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Stevens Innovation Expo Highlights Students’ Projects

4-29-15

By Michael Hill
Correspondent

A train you can board while it’s moving — almost. You board a shuttle car. It catches up to and automatically couples with the train.

“A main train can keep going. You can get on a train at your first station and you never have to worry about the train stopping,” said Andrew Deutchman, mechanical engineering at Stevens Institute of Technology.

That’s just one of the many designs of Stevens Institute of Technology bright minds for the 2015 Innovation Expo.

Eight of them pitched their projects in a Shark Tank-like competition to a panel of industry executives who will judge them on presentation and business viability.

The designers of this human-mimicing robotic “Ambler” say they can make and sell their product for 85 percent less than others on the market.

“We’ve integrated inexpensive materials that demand minimal manufacturing time into a fluid design with a small price tag but great proficiency,” said Louise Moores, mechanical engineering for the bipedal robot.

Scrumptious Secrets just launched a month ago to bring to market natural products mom and pops make in Vermont.

“I’m their gateway to share the deliciousness of Vermont,” said Scrumptious Secrets founder and CEO Jessica Spanier.

The makers of Cornys — a popular Egyptian snack — corn puffs say snacks can be good for you and they can make and sell a truly “full” bag at a 75 percent profit.

“We have the best possible problem that anyone could ask for — having a greater demand than supply,” said Cornys Business Manager Laura Garbarini.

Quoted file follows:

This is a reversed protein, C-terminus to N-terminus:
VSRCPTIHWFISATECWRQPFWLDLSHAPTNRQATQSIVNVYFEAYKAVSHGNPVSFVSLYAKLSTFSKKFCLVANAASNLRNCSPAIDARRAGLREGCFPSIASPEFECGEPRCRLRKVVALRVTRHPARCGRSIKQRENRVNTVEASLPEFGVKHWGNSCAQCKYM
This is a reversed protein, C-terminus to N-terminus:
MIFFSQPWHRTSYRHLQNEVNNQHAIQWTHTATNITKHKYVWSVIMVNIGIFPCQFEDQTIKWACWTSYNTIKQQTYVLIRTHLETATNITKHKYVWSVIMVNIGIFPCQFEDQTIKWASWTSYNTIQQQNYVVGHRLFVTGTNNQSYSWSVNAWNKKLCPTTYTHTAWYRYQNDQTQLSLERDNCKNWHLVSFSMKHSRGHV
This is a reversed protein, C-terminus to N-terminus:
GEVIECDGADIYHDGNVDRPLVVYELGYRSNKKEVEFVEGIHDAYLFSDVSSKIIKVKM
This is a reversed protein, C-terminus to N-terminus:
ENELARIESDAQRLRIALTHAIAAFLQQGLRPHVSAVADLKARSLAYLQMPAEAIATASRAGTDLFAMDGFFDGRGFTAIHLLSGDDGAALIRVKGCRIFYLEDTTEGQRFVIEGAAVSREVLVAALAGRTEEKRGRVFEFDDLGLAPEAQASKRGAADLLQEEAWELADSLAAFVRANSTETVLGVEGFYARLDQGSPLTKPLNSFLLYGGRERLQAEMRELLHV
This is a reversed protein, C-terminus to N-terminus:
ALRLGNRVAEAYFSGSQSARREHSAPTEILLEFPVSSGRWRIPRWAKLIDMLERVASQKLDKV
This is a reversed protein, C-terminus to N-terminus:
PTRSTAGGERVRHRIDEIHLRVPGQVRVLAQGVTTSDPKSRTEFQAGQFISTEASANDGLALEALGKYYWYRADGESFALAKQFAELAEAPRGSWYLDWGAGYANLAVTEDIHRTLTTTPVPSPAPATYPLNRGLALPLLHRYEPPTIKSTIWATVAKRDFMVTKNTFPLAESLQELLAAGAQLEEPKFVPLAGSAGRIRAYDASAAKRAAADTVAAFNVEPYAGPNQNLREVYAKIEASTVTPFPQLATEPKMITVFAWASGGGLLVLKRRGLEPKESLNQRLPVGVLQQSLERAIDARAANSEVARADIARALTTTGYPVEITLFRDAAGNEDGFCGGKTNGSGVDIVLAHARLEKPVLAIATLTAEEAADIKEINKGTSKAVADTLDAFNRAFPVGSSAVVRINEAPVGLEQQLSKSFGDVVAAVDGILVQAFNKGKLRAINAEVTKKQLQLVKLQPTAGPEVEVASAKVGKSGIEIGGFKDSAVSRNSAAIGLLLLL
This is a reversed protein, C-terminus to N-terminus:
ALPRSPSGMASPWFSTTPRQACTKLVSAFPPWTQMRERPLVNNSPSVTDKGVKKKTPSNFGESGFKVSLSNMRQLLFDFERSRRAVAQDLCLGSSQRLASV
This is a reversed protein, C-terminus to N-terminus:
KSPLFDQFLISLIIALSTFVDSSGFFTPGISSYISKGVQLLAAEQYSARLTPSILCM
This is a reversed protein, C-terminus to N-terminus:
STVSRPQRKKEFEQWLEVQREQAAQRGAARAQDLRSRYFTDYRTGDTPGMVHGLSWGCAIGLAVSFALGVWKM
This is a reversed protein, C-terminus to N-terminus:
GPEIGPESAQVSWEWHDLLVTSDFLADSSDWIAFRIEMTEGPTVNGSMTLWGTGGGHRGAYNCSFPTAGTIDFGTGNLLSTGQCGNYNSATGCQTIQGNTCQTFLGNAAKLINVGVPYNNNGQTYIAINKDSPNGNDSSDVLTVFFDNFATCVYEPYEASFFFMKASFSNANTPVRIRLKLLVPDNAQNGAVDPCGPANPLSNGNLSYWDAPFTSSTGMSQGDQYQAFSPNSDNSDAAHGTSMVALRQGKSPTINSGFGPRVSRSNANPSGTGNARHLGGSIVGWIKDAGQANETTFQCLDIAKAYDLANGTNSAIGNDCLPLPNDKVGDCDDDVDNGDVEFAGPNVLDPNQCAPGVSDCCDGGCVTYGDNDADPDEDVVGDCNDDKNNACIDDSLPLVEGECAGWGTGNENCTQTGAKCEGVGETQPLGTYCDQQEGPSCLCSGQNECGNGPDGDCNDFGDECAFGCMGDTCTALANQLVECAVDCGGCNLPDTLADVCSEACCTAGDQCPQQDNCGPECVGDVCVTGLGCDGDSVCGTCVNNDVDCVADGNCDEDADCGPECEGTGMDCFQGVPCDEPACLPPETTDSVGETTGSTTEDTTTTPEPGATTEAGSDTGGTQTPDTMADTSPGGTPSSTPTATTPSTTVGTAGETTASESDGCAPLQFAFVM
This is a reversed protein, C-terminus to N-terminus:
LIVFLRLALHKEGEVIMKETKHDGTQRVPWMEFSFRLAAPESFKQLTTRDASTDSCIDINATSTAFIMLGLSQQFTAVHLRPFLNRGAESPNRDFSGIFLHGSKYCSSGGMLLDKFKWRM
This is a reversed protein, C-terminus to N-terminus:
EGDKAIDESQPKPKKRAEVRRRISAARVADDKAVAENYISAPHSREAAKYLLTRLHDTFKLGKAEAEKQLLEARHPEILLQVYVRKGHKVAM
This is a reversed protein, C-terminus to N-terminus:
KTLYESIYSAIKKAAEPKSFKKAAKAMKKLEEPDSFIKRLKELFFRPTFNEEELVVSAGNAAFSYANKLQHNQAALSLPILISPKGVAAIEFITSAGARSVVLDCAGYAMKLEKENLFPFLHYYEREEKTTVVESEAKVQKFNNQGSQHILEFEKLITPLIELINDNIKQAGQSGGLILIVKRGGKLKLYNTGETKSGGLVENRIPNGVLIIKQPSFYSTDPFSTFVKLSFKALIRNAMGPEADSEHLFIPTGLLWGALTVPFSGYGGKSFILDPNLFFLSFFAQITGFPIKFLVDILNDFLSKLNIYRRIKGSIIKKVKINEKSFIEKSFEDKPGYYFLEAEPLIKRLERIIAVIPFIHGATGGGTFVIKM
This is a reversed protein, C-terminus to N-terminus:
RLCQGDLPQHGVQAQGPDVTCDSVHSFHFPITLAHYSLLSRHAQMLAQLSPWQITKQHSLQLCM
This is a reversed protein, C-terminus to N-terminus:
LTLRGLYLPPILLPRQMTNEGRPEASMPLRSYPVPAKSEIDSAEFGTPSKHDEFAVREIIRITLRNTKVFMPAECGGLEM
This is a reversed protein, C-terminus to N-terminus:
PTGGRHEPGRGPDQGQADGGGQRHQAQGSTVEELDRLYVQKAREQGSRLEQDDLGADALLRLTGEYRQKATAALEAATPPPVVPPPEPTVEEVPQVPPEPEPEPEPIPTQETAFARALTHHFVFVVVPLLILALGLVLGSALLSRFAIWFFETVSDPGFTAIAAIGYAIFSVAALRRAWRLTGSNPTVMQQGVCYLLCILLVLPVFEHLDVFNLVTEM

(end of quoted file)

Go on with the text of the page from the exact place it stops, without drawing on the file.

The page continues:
“Here’s the facts. After taste testing with over 400 consumers in the tri-state area, nine out of 10 asked where they could buy our product,” said Anthony Montufar, business major.

The designers of the exoskeleton are challenging major defense contractors. They say their centaur can make America’s soldiers stronger and faster and reduce their fatigue levels. Mary Michelle Easter, who’s accepted a job as a NASA rocket scientist — “I like the word rocket engineer,” she said — demonstrates how it works.

“So as I flex my muscle, it rotates up and comes back down. The benefit of using EMG signals as opposed to a traditional four sensor-based method is that you’re reading directly from the user,” she said.

But the judges’ favorite and winner of $3,000 is the structural aristocrat of Stevens — a thermal plastic made from recycled material for short-span bridges to replace crumbling concrete and rusting steel.

“Municipalities invest in this they won’t have to worry about taxing their communities and taxpayers even more for maintenance costs because this material could hold up to the job that it needs to,” said Andrew Singh.

Some of the student designs directly challenge what’s already on the market — products made by global corporations, Fortune 500 companies.

“So the fact that some of these guys are coming up against some Fortune 100, Fortune 1 companies I think is a great thing, a great sign. It shows the ambition of what entrepreneurship is about,” said Rocketfuel founder Aaron Price.

President Obama appointed Winslow Sargeant as the chief counsel for advocacy for the Small Business Administration.

“Every company knows that unless they innovate, they’re going to be left behind and so they can’t discount all these small companies they start out small and they become big,” Sargeant said.

Stevens Institute of Technology says these designs are the result of impressing upon its freshmen that they could be the inventor of the next great thing.